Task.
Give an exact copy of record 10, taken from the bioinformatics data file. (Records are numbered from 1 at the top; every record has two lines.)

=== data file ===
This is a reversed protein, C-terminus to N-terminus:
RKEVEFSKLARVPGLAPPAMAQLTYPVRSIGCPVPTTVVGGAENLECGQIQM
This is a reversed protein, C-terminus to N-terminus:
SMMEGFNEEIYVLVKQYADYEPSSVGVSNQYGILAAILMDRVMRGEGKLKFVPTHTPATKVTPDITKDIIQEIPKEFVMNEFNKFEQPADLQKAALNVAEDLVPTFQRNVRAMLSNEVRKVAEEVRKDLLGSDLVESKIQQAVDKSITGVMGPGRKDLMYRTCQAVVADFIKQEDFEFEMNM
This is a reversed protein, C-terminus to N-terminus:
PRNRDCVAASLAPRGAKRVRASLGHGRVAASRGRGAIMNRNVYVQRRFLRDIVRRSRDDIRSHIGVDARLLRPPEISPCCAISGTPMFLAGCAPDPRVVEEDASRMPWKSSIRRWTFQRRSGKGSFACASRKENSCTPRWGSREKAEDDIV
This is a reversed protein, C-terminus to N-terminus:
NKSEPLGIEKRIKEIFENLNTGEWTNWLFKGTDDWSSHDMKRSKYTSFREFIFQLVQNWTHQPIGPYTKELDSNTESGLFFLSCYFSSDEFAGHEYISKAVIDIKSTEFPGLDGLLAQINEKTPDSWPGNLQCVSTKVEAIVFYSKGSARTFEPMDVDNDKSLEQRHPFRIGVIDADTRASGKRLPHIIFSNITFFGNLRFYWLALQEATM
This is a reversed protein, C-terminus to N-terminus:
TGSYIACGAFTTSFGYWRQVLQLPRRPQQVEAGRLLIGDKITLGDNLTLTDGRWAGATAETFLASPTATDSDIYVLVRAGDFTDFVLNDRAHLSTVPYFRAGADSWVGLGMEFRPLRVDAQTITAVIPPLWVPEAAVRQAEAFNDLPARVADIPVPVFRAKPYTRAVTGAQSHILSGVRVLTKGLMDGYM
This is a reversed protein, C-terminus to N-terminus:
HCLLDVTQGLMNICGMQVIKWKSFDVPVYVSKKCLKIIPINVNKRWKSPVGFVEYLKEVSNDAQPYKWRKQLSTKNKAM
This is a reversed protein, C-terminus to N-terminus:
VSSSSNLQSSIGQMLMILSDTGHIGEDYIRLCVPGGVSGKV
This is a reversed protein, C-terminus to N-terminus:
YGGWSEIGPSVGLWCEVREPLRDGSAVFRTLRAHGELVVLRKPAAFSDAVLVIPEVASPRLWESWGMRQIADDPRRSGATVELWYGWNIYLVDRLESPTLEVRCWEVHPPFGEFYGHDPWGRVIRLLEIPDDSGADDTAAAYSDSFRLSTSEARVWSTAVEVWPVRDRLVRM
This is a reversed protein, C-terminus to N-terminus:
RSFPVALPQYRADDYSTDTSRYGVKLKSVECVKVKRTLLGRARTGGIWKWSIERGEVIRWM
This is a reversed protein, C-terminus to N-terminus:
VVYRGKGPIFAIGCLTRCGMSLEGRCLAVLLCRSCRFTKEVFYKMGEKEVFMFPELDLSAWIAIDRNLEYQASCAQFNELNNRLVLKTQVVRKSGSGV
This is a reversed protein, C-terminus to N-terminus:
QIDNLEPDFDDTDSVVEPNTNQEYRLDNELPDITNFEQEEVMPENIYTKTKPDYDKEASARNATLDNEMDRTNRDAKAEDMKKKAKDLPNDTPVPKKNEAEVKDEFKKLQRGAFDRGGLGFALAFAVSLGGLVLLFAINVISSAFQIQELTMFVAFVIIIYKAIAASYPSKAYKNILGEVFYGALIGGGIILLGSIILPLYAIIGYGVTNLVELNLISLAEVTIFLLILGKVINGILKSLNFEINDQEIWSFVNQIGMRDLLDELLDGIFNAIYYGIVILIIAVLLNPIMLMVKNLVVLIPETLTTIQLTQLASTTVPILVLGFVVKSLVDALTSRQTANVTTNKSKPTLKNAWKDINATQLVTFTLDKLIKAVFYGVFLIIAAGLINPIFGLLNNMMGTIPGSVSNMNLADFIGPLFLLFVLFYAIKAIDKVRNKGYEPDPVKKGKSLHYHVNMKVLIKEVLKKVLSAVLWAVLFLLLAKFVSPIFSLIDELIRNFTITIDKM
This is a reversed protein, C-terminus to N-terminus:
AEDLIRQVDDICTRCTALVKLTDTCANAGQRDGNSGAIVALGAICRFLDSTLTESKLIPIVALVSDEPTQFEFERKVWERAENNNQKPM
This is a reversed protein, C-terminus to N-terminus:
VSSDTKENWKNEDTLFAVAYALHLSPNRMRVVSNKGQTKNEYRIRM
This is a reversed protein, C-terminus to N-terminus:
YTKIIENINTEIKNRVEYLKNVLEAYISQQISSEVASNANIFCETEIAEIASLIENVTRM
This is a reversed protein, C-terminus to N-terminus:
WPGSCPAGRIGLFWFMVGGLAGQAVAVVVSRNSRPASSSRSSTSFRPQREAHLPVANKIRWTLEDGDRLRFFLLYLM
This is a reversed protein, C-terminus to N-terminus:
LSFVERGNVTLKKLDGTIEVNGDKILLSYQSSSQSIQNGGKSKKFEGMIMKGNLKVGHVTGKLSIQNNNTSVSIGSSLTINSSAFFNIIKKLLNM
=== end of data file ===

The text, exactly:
This is a reversed protein, C-terminus to N-terminus:
VVYRGKGPIFAIGCLTRCGMSLEGRCLAVLLCRSCRFTKEVFYKMGEKEVFMFPELDLSAWIAIDRNLEYQASCAQFNELNNRLVLKTQVVRKSGSGV